Public affluence, private squalor

Somebody in a comment earlier this week said that I was especially turned off by unions in a post talking about California. Unions actually behave just the way that you would expect them to, to maximize their own power. The thing they are most interested in is not actually their member’s welfare but their own welfare; they would always prefer increases in the prison and education budgets to be taken as more people rather than higher salaries or higher productivity for the existing members, and we’ve certainly had a lot of that. The California democratic politicians, meanwhile, have gerrymandered themselves a permanent incumbent majority and they are supported by those same unions. So they go along with expansion of spending year after year, and expansion of salaries and, especially, benefits. Everyone gains except the private sector taxpayers, who get screwed.

I’m not especially anti-union, but I think that the political-union complex is completely out of control, and is a major threat to Silicon Valley’s continued long-term success. We are on a path to private squalor and public affluence in California. The private sector will have to fund all the promises that the politicians made over the years, in a massive transfer of wealth from the poor (retirees living on their savings and people making average salaries) to the rich (public sector retirees).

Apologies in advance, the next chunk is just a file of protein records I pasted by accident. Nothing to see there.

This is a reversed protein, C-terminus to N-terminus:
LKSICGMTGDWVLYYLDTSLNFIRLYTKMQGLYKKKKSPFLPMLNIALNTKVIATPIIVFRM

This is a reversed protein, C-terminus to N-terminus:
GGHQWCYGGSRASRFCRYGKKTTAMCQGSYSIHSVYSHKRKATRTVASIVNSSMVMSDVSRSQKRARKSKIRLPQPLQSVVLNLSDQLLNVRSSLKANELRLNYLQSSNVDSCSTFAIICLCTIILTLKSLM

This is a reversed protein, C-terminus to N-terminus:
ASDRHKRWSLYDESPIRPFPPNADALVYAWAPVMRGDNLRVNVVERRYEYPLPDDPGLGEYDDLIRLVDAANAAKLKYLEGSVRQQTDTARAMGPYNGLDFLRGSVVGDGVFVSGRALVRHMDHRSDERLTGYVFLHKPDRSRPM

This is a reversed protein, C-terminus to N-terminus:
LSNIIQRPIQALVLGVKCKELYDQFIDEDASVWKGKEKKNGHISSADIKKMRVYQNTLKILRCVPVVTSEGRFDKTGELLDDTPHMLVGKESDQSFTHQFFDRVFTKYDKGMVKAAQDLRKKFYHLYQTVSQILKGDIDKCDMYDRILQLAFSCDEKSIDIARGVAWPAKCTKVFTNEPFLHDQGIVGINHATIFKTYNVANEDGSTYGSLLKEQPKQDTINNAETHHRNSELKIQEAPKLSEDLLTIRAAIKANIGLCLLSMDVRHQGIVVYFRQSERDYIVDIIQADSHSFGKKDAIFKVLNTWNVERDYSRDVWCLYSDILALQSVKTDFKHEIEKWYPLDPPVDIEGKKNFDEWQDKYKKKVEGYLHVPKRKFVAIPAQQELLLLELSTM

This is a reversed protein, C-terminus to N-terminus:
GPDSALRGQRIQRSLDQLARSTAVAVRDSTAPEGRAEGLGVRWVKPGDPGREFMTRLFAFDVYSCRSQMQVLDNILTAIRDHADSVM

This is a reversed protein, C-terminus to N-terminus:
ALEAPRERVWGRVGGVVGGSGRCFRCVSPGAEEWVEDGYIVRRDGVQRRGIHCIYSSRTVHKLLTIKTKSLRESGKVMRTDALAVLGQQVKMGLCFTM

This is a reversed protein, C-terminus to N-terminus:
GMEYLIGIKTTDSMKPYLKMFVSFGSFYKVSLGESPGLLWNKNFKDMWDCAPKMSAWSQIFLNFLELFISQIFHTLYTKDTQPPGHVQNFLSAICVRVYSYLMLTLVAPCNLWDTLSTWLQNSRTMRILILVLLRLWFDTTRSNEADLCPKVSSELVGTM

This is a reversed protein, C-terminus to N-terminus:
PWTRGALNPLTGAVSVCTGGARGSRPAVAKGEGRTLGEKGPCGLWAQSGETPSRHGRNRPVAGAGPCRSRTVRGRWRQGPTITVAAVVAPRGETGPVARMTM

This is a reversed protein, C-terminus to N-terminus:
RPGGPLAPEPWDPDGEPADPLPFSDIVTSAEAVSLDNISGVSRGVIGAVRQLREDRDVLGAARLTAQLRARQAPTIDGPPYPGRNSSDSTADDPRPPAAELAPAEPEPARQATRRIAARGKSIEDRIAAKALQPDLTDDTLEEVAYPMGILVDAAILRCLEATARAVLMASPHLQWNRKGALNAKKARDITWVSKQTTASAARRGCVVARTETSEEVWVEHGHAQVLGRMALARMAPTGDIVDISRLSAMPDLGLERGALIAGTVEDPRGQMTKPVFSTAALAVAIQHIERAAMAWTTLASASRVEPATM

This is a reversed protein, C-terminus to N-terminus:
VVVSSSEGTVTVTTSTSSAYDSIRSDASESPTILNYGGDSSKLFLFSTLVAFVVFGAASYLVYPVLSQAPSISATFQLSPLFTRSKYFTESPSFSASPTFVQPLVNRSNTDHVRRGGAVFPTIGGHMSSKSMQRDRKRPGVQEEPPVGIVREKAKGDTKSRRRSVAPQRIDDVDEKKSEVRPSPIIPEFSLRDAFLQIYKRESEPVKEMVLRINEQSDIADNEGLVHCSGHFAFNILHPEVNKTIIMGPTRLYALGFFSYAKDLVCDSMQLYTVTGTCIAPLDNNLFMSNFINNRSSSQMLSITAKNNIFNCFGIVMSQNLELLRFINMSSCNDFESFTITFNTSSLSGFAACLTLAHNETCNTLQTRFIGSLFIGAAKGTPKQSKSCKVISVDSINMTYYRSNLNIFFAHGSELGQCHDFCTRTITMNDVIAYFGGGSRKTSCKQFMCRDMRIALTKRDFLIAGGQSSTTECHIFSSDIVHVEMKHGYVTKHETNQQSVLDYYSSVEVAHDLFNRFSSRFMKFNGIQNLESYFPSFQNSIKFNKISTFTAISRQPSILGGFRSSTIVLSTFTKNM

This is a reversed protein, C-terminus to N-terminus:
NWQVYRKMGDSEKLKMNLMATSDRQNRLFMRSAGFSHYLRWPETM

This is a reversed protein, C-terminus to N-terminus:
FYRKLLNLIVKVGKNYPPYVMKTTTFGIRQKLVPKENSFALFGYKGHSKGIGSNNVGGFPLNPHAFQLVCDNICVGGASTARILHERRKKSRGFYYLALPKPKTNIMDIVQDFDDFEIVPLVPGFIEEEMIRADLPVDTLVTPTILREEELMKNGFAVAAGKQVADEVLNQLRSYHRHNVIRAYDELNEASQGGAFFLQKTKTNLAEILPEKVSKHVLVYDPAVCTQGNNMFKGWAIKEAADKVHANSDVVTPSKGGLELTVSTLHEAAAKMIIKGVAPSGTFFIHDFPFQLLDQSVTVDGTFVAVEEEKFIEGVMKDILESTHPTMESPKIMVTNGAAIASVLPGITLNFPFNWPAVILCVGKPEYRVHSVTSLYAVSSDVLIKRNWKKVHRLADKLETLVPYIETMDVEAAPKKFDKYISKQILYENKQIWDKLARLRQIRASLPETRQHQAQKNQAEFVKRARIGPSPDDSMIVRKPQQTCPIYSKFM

The cities of Vallejo went bankrupt recently, entirely due to firefighter and police salaries and benefits, especially retirees where they have lots of retired employees on six-figure salaries and unlimited medical benefits for life. Vallejo has 120,000 residents but $850M of unfunded retiree commitments to the police and firefighters. That’s around $25,000 per household. Those people probably also owe at least that much in unfunded public sector retiree benefits at the state level too. Many other cities are predicted to go bankrupt in the current downturn, since it’s the only way they have a chance to re-negotiate those gold-plated contracts.

A friend of friend works in finance for the Santa Clara school district. Every teacher they employ costs $180,000 per year. About a third of that is salary and medical benefits but the rest is their retirement benefits, which Santa Clara is smart enough not to leave unfunded to create a future disaster.  I wish someone was putting away over $100,000 per year for my retirement.

There’s not really any good way to measure prison guard productivity, but in education there is. Over the last 20 years, adjusted for inflation, California’s spending on education has doubled. But standards are exactly where they were 20 years ago according to the state’s tests. In what other industry has productivity halved? The best part of California’s education system is actually the universities and community colleges. But that part is now threatened because all the money is going to the inefficient K-12 segment where, in principle, we could cut spending by 50% with no effect on outcomes. Stanford is a private university, but Berkeley, UCLA and so on are not. If they lose their stars then it will certainly affect Silicon Valley.

Since Arnold Schwarzenegger was elected governor in 2003, California’s spending has increased by 40% because so much of the budget is on autopilot, driven by various propositions or by existing contracts. What that means is that we could reduce California’s budget by a bout a third and it would be something like 2001 again. It didn’t seem bad back then after all.

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